If you do not want to wake up every morning with a sore body it is highly recommended to go prepared. It is definitely not easy to walk for ~140 kms for 13 continuous days at high altitude. A 2 month dedicated training plan should suffice if you are already in shape. The focus must be on building stamina and increasing your core body strength. Refer "Training" section to see the plan that I followed.
Solo v/s Guided :
14: Should I go solo or take a guide ?
Going solo will bring down your expenses significantly when compared to going with a guided tour operator. But remember that you will have to do everything on your own. From arranging for an accommodation to medical help to booking domestic flight tickets. You are all alone in the wilderness. Considering to go with a certified guide is a very good option.
a: You will have the benefits of having a trained and a certified guide.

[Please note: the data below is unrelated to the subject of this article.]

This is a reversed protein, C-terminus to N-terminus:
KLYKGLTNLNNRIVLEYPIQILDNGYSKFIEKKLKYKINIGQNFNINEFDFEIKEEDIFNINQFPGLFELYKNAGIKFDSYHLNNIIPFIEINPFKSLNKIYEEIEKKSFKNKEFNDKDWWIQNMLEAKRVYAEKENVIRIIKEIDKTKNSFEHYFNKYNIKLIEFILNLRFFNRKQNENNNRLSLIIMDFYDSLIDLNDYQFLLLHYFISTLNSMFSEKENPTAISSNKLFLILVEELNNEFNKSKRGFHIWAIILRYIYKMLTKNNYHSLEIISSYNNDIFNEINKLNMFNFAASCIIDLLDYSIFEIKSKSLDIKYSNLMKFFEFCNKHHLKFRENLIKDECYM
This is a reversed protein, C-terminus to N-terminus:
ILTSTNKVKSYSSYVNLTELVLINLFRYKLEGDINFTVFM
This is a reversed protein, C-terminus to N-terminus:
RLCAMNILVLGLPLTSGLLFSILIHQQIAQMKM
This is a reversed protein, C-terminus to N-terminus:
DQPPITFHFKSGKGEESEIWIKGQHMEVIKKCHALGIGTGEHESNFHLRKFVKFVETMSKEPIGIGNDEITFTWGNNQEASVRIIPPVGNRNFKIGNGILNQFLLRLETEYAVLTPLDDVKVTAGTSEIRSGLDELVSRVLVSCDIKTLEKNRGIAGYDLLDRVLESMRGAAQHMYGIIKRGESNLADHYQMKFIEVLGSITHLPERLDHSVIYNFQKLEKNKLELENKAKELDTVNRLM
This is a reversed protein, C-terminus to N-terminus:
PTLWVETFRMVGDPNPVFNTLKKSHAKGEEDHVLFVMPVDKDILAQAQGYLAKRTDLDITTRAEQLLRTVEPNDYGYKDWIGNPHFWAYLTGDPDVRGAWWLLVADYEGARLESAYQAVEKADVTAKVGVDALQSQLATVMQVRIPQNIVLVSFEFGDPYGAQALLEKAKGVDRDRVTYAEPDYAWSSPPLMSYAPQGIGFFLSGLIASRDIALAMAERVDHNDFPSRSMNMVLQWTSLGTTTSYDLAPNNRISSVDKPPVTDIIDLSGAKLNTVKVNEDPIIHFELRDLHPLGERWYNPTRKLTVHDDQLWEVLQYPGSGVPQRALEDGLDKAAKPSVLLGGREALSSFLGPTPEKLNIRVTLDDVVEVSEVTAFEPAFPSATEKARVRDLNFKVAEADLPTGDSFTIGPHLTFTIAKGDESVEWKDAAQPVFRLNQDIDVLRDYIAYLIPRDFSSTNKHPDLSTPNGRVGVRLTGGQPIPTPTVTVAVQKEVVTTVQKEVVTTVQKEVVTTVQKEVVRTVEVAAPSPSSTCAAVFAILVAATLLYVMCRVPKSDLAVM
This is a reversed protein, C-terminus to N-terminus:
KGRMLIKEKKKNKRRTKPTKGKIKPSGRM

b: They will have good knowledge about the region. You will be enriched with details and facts about the surroundings.
c: They will guide you through navigation, suggest you the best places to stay and eat and help you with price negotiations.
d: You will enrich local economy.
e: Your trek will provide a means of earning to the locals who are heavily dependent on tourism.
Equipment and Gear :
15: What do I pack for the trek ?
The following is the list of items I carried:
16: Should I buy my Gear at home or in Nepal ?
That very much depends on how much use you intend to get out of it. Fake gear of reasonable quality is available in Kathmandu for a fraction of the original price– be aware that standards are lower, so a -30°C rated sleeping bag will only be good for -20°C, a 900 fill down jacket is more likely to be 700 fill, etc. There are also some high end trekking gear equipment shops available in Kathmandu like North Face, Black Yak etc which are pretty expensive. All this depends on your budget and if you intend to use the gear in the future or not. But generally speaking, the secondary trekking market gear in Kathmandu is good enough and with the help of a local presence, you can find few shops which offer decent quality gear at a good price.